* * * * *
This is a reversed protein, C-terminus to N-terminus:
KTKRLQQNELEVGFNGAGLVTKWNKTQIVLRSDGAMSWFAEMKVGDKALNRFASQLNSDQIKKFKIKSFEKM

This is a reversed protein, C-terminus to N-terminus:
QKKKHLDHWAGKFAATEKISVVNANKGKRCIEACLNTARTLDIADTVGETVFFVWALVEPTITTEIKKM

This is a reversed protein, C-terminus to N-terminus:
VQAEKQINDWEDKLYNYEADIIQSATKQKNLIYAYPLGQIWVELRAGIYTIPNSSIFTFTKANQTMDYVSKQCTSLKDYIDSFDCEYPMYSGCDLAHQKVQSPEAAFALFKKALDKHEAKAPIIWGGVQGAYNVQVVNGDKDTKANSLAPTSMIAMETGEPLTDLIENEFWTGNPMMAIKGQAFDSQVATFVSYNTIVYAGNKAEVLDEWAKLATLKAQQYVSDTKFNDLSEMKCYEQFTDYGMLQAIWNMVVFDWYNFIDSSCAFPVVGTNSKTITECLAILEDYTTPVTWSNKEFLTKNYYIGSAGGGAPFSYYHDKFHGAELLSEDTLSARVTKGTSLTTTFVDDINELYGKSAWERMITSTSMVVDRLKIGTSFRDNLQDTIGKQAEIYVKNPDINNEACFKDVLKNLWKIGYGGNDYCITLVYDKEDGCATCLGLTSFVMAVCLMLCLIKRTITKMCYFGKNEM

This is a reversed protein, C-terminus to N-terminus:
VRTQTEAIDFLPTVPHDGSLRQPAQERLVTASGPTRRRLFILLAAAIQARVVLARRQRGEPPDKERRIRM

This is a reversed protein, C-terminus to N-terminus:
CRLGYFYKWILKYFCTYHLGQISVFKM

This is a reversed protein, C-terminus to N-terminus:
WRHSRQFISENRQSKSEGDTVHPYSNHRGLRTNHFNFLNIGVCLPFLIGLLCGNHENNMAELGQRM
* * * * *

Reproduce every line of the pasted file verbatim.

This is a reversed protein, C-terminus to N-terminus:
KTKRLQQNELEVGFNGAGLVTKWNKTQIVLRSDGAMSWFAEMKVGDKALNRFASQLNSDQIKKFKIKSFEKM

This is a reversed protein, C-terminus to N-terminus:
QKKKHLDHWAGKFAATEKISVVNANKGKRCIEACLNTARTLDIADTVGETVFFVWALVEPTITTEIKKM

This is a reversed protein, C-terminus to N-terminus:
VQAEKQINDWEDKLYNYEADIIQSATKQKNLIYAYPLGQIWVELRAGIYTIPNSSIFTFTKANQTMDYVSKQCTSLKDYIDSFDCEYPMYSGCDLAHQKVQSPEAAFALFKKALDKHEAKAPIIWGGVQGAYNVQVVNGDKDTKANSLAPTSMIAMETGEPLTDLIENEFWTGNPMMAIKGQAFDSQVATFVSYNTIVYAGNKAEVLDEWAKLATLKAQQYVSDTKFNDLSEMKCYEQFTDYGMLQAIWNMVVFDWYNFIDSSCAFPVVGTNSKTITECLAILEDYTTPVTWSNKEFLTKNYYIGSAGGGAPFSYYHDKFHGAELLSEDTLSARVTKGTSLTTTFVDDINELYGKSAWERMITSTSMVVDRLKIGTSFRDNLQDTIGKQAEIYVKNPDINNEACFKDVLKNLWKIGYGGNDYCITLVYDKEDGCATCLGLTSFVMAVCLMLCLIKRTITKMCYFGKNEM

This is a reversed protein, C-terminus to N-terminus:
VRTQTEAIDFLPTVPHDGSLRQPAQERLVTASGPTRRRLFILLAAAIQARVVLARRQRGEPPDKERRIRM

This is a reversed protein, C-terminus to N-terminus:
CRLGYFYKWILKYFCTYHLGQISVFKM

This is a reversed protein, C-terminus to N-terminus:
WRHSRQFISENRQSKSEGDTVHPYSNHRGLRTNHFNFLNIGVCLPFLIGLLCGNHENNMAELGQRM